2.4. Peer-to-Peer Tourism and Technology

Technology and information are basic tools for tourism. As the Internet expands, the demand for information grows, and this usually comes from users: it is electronic word of mouth (eWoM) boosted by the expansion of social networks, smart mobile devices, and apps [14,15]. The huge difference from the previous word of mouth (WoM) form is that, now, the opinions, comments and evaluations stated by the users remain in time. The arrival of big data has provided a new way to get low-cost data from users. Movements, choices and behaviours from users are now collected and stored in real-time [55]. In this sense, [56,57] tourists get the information they need through social media, which is crucial when planning a trip.
On the other hand, there are several drawbacks and collateral damages in the rise of social media networks and aggregators in the tourism sector. Buhalis et al. [58] study the effects that ratings and evaluation systems in the sharing economy have over hosts and users. An increasing pressure to get better scores, rising expectations about services, lead to lose-lose situation where co-destruction is the final consequence. In addition, another consequence is the spreading of P2P tourism out of tourist areas towards residential zones, which is named by Dolnicar [59] as “omnitourism”. As Farmaki et al. [7] conclude, blooming P2P accommodation has disrupting effects on hospitality sectors due to changes in practices, roles, and so on.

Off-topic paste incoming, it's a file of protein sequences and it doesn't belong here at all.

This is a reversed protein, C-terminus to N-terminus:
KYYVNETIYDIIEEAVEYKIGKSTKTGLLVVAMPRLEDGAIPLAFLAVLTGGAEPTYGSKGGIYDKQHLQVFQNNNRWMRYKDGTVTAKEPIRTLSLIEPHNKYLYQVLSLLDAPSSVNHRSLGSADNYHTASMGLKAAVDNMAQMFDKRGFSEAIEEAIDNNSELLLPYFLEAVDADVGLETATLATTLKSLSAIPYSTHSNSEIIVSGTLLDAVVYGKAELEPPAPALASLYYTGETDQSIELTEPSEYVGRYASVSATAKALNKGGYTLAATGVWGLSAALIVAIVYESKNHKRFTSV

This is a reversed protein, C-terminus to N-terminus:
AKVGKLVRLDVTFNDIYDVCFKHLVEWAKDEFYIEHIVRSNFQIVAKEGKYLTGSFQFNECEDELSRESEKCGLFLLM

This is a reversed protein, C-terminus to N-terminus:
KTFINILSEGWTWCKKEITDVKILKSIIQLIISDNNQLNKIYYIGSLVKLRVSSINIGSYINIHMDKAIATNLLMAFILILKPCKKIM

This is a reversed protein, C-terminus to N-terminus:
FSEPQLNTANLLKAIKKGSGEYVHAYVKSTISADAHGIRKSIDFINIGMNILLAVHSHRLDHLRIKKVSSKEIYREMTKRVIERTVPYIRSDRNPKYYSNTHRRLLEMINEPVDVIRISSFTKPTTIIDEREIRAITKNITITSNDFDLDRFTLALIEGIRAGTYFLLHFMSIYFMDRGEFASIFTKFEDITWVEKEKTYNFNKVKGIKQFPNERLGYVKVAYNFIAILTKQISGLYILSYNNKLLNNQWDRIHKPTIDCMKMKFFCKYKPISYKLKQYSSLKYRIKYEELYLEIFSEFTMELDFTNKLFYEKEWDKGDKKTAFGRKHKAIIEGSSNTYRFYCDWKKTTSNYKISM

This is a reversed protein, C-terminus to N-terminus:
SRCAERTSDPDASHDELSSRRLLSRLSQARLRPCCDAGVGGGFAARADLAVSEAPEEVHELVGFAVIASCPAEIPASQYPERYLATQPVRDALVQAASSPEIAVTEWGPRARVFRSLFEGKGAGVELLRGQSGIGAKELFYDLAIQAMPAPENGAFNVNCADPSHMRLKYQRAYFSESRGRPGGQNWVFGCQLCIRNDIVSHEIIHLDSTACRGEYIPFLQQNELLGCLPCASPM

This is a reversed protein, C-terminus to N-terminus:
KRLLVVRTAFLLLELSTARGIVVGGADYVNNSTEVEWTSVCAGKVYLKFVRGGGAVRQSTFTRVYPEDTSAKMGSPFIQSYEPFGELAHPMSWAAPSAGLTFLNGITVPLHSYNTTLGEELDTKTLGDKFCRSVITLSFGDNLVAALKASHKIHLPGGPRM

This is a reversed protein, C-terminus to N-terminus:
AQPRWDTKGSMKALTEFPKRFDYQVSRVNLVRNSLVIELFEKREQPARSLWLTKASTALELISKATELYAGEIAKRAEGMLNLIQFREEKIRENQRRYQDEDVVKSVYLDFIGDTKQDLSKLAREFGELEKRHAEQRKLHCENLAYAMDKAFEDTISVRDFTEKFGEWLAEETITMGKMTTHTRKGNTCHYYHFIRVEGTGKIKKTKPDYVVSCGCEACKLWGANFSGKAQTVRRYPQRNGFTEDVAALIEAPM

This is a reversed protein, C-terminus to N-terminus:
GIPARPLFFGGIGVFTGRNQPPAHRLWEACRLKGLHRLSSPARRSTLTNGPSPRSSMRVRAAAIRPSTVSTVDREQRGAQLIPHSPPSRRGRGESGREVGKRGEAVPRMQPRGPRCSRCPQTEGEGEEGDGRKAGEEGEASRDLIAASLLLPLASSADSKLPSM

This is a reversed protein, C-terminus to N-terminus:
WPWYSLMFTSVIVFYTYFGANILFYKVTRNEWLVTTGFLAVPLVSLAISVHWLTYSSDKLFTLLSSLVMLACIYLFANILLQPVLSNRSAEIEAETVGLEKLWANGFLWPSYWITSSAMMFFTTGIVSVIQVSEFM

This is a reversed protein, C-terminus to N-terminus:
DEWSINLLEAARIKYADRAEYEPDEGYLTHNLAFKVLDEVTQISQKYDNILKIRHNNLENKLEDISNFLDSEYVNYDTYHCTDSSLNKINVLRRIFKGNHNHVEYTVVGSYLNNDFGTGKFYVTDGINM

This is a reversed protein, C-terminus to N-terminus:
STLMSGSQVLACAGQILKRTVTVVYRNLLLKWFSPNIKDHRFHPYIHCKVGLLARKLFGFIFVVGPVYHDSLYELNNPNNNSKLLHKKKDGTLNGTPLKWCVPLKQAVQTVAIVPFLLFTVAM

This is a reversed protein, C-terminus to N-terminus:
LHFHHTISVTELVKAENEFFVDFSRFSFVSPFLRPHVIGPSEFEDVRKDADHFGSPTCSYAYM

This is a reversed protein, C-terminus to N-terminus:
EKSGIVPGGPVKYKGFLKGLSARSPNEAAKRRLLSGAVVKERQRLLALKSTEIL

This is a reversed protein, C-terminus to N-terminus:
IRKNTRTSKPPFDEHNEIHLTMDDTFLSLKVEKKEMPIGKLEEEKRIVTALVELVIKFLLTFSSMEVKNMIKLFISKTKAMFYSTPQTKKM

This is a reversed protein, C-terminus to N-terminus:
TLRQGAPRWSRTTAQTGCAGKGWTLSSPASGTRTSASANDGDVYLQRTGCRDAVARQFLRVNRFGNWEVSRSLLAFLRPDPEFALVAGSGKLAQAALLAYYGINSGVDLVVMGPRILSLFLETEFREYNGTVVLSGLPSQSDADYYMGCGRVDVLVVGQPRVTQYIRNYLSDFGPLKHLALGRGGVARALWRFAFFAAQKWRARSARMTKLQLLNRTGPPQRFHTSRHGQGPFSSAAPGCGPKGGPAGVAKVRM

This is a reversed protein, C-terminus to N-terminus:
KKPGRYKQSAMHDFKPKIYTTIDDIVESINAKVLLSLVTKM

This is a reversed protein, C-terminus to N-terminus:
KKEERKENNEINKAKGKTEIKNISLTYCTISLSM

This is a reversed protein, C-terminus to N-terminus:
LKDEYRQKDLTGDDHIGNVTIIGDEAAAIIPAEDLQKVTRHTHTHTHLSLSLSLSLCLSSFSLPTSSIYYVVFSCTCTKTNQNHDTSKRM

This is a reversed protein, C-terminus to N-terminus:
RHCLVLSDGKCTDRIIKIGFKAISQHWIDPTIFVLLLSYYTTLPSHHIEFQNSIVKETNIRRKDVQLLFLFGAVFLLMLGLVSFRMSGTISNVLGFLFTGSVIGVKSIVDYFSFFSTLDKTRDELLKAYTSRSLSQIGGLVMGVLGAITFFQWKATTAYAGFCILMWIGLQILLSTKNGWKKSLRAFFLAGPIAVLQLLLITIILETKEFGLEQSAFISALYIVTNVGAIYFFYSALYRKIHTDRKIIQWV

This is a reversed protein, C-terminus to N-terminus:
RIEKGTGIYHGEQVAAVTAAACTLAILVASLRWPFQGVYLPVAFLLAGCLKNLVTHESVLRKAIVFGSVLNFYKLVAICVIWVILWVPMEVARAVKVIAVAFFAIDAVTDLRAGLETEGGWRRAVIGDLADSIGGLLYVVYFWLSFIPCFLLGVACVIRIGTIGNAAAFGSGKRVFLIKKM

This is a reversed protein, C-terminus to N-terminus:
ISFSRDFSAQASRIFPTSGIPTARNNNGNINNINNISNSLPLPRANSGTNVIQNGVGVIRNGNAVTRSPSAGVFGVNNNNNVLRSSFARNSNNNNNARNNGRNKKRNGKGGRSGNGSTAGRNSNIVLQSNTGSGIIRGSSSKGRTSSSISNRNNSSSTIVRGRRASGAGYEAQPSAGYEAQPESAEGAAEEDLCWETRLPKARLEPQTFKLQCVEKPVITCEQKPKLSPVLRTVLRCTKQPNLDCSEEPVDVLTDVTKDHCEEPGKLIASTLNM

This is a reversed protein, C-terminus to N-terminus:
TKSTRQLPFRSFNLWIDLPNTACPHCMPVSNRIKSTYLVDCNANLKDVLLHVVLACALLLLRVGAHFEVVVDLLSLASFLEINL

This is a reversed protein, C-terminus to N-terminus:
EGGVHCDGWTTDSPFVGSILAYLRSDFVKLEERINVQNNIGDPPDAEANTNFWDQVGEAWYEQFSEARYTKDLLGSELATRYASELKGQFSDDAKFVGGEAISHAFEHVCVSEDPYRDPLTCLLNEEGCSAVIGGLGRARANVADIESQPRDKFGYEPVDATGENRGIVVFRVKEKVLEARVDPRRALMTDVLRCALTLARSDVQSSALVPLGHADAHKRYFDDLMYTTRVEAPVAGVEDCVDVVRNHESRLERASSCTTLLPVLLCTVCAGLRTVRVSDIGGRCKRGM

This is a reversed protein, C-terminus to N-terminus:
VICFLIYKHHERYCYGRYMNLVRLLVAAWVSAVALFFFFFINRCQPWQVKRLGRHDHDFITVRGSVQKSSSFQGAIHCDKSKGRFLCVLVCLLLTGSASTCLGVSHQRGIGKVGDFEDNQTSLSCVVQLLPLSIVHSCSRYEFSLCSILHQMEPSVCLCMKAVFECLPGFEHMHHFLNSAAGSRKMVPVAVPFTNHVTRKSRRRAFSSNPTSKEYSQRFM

3. Material and Methods

3.1. Survey Design

The analysis is based on giving a questionnaire to a representative sample of P2P visitors who meet the status of tourist. From a draft survey and through several refinements, a previous test was developed with a starting group of surveyed tourists with analogous characteristics to the final sample, where the definitive set of questions was employed. The survey reached is based on diverse preceding research [10,20,21,22,23,24,26,27]. The final version of the questionnaire had the clearest questions possible to achieve the aims set for the present work, as well as the maximum precision so as not to excessively lengthen the survey. This was displayed in three languages: English, Spanish and French. The survey has two parts. First, questions are asked about the planned daily expenditure, the motivations for opting for P2P tourism, the conditions that influence the accommodation selection, the degree of satisfaction, and future expectations about the accommodation, as well as the reasons for the trip and the perception of the historical heritage of the city. Finally, a second part collects the sociodemographic characteristics of the tourists, such as gender, age, income or educational level. In the survey, questions with open and closed responses were used, using a Likert scale of five points (1 = strongly disagree; 3 = Neither agree nor disagree; 5 = strongly agree).

3.2. Data Obtention